Presented by

Abdul-Rehman Malik Director, Muslim Leadership Lab, Dwight Hall at Yale Lecturer, Yale Divinity School

Workshop Session 2 (Monday)

Developing Buy-In from Part Time Chaplains

We will discuss different ways to incentivize part time chaplains to commit to service at our institutions.  How do we incentivize, provide benefits, and add value for chaplains who only visit or work at our institutions part time?  How can we integrate them into the culture of the school?  Finally, we will focus on how to collaborate with them to make the greatest impact on our campuses.            

Presented by

Director Yasin Ahmed, Ithaca College

Finding Joy and Wonder with Religiously-Unaffiliated Students

This workshop will offer a rationale for engaging religiously-unaffiliated students and invite participants into a conversation about whether a focus on the spirituality and worldviews of religiously-unaffiliated students is consistent with the purposes of the chaplaincy in each participant’s context. It will demonstrate approaches to cultivating mindfulness and experiences of connection, wonder and awe with religiously unaffiliated students. Brittany Longsdorf will lead participants in practices from her course “Arts and Spirituality” that invoke mindfulness and create openings for awe and wonder.

Presented by

Brittany Longsdorf, Multifaith Chaplain at Bates College

Raymond Clothier, Associate Multifaith Chaplain at Bates College

Holding Breathing Space

We will explore the promise and challenges of holding spaces where all members of the institution can engage the spiritual and human practice of breathing. In multiple traditions, observing breath is a practice that allow us to pay attention, ground in our bodies, and notice with gratitude. Using the creation of the Esch Hurvis Center for Spiritual and Religious Life as a case study, this will be an opportunity to reflect together on the promise and challenges of holding a counter- cultural space for breathing. We will explore both the nuts and bolts and the larger philosophical and communication challenges of doing this work.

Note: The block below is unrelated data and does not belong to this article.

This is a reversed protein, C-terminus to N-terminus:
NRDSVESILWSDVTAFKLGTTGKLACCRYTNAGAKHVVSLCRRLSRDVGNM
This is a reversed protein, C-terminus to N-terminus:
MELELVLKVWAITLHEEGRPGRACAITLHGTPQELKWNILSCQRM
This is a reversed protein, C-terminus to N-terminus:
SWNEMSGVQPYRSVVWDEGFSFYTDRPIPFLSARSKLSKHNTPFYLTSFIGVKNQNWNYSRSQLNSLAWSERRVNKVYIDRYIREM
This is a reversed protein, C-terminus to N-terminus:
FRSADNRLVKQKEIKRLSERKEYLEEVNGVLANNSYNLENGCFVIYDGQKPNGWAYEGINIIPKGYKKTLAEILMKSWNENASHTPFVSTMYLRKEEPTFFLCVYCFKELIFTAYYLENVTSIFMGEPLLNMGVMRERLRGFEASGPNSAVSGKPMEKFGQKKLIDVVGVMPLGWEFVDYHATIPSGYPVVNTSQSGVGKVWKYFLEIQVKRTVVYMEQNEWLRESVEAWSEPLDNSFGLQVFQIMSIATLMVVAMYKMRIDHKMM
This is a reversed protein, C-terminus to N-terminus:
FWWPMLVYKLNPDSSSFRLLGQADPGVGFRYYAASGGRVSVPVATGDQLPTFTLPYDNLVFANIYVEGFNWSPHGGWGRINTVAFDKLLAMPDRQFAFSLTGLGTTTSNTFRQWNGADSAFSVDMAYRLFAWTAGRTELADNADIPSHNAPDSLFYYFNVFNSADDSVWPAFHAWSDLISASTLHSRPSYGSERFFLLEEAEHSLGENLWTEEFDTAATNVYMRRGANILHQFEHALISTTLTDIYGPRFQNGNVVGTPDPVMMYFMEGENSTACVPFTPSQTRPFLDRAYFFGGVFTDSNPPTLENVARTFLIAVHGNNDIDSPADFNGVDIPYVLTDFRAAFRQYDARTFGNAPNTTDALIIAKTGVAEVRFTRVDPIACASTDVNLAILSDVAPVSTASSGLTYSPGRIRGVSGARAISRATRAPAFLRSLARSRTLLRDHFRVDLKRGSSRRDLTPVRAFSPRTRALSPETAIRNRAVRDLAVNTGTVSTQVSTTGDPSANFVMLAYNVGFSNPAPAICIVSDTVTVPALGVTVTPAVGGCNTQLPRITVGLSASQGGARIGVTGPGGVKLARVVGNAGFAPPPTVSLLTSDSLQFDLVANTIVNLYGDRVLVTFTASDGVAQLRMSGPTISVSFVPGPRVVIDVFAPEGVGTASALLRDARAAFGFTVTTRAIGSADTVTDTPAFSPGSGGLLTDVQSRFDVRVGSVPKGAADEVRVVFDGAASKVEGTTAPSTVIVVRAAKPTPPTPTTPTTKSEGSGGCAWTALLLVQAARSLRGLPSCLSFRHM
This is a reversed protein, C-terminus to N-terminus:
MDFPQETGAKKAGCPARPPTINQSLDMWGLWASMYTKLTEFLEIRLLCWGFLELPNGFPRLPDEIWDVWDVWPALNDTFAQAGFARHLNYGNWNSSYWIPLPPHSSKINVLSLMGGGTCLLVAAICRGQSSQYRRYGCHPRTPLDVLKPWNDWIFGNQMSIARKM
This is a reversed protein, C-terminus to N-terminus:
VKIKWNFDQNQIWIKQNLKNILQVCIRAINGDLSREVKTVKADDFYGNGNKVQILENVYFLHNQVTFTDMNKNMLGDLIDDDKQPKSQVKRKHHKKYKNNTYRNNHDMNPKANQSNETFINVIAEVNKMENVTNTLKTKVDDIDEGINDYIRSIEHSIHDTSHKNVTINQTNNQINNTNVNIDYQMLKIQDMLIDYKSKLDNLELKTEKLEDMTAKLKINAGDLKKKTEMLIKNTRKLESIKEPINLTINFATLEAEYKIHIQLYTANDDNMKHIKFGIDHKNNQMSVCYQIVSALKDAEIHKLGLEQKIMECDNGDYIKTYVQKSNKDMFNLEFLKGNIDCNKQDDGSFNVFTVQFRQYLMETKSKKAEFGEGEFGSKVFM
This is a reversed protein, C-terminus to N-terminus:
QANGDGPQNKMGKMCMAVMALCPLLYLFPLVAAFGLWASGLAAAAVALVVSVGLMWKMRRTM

Presented by

Linda Morgan-Clement, Dean of Spiritual and Religious Life and Chaplain to the University, Lawrence University

Asher McMullen, Practices Fellow, Lawrence University

Humanist Art of Living: Possibilities in a Changing World

In the current social and political climate, students are yearning for spaces and practices to fashion lives that are meaningful, challenge the status quo, and nurture critical sensibilities. Higher education requires reflexive spaces to grapple with the “big questions.” In this workshop, participants will learn how a humanist orientation can provide openings for students who are eager to expand their creative capacities and cultivate a philosophy of everyday life. Drawing from the presenter’s autoethnographic tales in the field leading a Humanist Chaplaincy, this workshop also provides tools and strategies for spiritual and religious practitioners to facilitate inquiry about the complexities of everyday life.